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Hold On To Your Kids

PostedMay 25, 2017

Connected to your kids

Welcome to being the parent of a teenager! Be prepared for a large amount of eye rolling, emotional outbursts and thoughts of running away… and that’s just from you!

No seriously, more often than not it will feel as if you’re running a bed and breakfast instead of a family! They come, they eat, they leave… right? Yep, home is often simply a pit stop for older kids and meaningful conversations could become as rare as snow in Africa.

As teens become more independent, they often spend more time away from home (or behind closed doors!) Sound familiar? The first thing to do is to take a deep breath and understand that pulling away from parents is not only normal, but also a necessary developmental stage of adolescence. But truthfully, navigating this transition towards independence can be a challenge.

Yes, there will be times that your child will only vaguely resemble the sweet, adorable little person on the baby photos, and it would be easier to check out as a parent (and many parents do!), but you will be missing out on priceless opportunities to influence your child as well as on building a relationship that would last a lifetime.

So, throughout this metamorphosis, never lose the link between the two of you. We have a few ideas on how to breach the barriers of adolescence:

  • Talk about your day. This could spark a conversation and open the door to hearing about theirs.
  • Eat together; share your highs and lows.
  • Be there. You’ll never know when they’re ready to talk. Your presence will give them stability, security and comfort.
  • Choose your battles. Doing themselves harm or doing something that could be permanent (like a tattoo), those things matter. A messy room or purple hair – those things don’t matter. Don’t nit-pick.
  • Seize every moment. When they come to you, give them your undivided attention.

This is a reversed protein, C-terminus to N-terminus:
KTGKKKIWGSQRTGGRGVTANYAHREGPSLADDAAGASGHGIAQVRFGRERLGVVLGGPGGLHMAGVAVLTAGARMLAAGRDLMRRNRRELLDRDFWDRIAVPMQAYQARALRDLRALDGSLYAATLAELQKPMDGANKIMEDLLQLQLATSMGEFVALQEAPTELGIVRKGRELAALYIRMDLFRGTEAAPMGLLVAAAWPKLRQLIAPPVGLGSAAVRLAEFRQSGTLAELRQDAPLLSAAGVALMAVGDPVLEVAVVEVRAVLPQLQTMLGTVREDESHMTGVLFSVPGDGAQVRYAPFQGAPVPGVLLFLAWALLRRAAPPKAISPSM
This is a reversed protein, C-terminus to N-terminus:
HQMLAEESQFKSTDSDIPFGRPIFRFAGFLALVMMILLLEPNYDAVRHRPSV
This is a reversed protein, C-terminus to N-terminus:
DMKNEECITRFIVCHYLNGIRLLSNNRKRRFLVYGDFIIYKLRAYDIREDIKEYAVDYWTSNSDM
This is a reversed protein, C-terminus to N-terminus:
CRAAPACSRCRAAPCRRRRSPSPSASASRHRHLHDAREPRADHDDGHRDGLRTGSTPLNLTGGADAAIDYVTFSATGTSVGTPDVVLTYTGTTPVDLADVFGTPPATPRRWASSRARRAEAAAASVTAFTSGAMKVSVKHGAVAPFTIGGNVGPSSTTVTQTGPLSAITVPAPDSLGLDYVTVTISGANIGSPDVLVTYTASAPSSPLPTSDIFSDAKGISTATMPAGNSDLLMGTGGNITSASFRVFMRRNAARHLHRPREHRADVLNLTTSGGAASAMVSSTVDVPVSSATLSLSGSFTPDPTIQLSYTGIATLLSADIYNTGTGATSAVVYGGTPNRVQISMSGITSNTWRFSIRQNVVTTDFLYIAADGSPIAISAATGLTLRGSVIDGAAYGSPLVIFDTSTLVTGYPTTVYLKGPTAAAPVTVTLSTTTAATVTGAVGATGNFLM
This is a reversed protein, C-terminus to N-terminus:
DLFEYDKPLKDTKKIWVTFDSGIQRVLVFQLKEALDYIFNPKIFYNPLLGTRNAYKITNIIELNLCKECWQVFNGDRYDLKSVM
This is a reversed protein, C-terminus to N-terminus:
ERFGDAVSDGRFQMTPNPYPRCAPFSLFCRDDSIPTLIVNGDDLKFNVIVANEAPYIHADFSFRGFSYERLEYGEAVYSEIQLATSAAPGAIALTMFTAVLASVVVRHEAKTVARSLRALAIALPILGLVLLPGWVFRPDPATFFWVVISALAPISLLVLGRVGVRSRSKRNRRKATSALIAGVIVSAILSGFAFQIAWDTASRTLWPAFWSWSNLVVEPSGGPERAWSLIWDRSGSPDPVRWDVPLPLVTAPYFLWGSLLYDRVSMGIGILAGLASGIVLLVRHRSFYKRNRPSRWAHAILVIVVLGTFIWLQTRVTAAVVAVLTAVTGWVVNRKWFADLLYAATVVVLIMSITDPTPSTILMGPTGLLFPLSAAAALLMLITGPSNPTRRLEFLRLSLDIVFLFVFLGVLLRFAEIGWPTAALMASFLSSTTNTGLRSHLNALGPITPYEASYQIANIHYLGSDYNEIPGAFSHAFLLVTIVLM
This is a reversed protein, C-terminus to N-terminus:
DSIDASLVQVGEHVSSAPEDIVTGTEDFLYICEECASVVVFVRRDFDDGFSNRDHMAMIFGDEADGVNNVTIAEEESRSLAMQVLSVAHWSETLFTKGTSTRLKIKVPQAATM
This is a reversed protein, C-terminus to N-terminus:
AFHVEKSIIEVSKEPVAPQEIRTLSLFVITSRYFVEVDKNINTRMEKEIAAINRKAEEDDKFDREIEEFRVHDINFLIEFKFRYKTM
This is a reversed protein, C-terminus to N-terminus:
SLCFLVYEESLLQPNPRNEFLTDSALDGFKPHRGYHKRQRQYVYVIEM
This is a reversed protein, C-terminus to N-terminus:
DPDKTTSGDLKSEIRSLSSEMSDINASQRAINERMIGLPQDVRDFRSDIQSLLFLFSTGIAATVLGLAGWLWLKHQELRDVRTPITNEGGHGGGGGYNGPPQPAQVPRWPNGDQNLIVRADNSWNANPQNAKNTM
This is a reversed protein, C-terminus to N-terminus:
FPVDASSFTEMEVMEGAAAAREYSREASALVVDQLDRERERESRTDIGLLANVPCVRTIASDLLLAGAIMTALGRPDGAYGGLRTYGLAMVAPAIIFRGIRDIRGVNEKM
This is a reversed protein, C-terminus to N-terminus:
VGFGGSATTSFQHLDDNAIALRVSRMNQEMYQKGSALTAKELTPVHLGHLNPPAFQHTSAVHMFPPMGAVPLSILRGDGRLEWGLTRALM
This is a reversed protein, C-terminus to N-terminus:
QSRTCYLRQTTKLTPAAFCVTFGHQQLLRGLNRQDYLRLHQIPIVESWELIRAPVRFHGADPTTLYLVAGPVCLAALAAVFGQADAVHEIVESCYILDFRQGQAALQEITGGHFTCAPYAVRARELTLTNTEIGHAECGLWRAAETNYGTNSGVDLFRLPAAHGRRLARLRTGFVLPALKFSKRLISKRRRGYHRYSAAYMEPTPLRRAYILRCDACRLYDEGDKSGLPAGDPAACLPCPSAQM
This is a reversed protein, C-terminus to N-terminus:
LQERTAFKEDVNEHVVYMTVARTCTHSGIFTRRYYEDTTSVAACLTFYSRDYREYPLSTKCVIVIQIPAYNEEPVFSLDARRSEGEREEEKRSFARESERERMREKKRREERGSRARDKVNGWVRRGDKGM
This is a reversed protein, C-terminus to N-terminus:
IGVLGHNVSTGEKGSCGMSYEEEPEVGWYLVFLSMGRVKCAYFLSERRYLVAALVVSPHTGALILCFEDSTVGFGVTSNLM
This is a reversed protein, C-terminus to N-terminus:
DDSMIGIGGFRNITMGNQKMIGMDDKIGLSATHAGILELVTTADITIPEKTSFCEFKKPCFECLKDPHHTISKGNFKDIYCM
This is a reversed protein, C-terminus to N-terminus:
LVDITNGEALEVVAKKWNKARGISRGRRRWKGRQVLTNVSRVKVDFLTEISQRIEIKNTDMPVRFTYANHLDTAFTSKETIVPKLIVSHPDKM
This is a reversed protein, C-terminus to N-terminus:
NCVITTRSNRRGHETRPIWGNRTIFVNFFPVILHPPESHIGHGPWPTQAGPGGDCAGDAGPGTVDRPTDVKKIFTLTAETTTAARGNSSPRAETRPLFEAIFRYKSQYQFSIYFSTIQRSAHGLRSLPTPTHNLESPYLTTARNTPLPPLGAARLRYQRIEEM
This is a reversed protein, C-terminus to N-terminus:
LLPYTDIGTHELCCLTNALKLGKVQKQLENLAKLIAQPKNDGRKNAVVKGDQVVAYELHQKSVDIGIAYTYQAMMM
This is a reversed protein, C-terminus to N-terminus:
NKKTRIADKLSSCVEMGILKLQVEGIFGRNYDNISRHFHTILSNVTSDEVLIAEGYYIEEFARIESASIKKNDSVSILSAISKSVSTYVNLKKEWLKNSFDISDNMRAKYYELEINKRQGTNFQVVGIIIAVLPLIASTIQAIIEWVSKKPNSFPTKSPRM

• No interrogating, no directing, no sneaky probing. They will sniff out manoeuvring motives and instantly shut you out.
  • Follow their lead. Look for opportunities to pursue new interests. Take a yoga class together if maybe the white river rafting didn’t work out! Or, do a marathon together for a good cause.
  • Talk to him/her like an adult, with respect, and make it clear that you value their opinions and expect respect in return.
  • Validate their feelings and show empathy.
  • Welcome their friends; you might see more of them.
  • Create rituals, maybe pancake Sundays?
  • Keep it real. “When you’re doing activities with your teen, keep your expectations realistic,” says psychological associate Janet Morrison, “which means low.”
  • Tell their stories. Share sweet, funny stories of when they were small – they will experience a sense of belonging, of being connected to you.
  • Say: “I love you” often. Not as a reward but just because you are glad that this child is part of your life. Leave a sweetie on her bed or a guitar magazine on your son’s pillow. Just because.

These are magical, frustrating, insane, hilarious years. And, (believe it or not), so very short.

So, spend all of your time developing love, trust and transparency with your older kids. Keep them close, love them, and laugh with them. Listen to their dreams and fears when it is least convenient. And know that those moments will come with regularity if you stay connected.

Source: childmind.org, www.usnews.com, villageconnector.com, za.pinterest.com, www.ahaparenting.com, raisingchildren.net.au, onetimethrough.com, www.todaysparent.com, www.huffingtonpost.com, www.metroparent.com, www.foxnews.com, www.brighthorizons.com, www.webmd.com, jenhatmaker.com

DISCLAIMER: The information on this website is for educational purposes only, and is not intended as medical advice, diagnosis or treatment. If you are experiencing symptoms or need health advice, please consult a healthcare professional.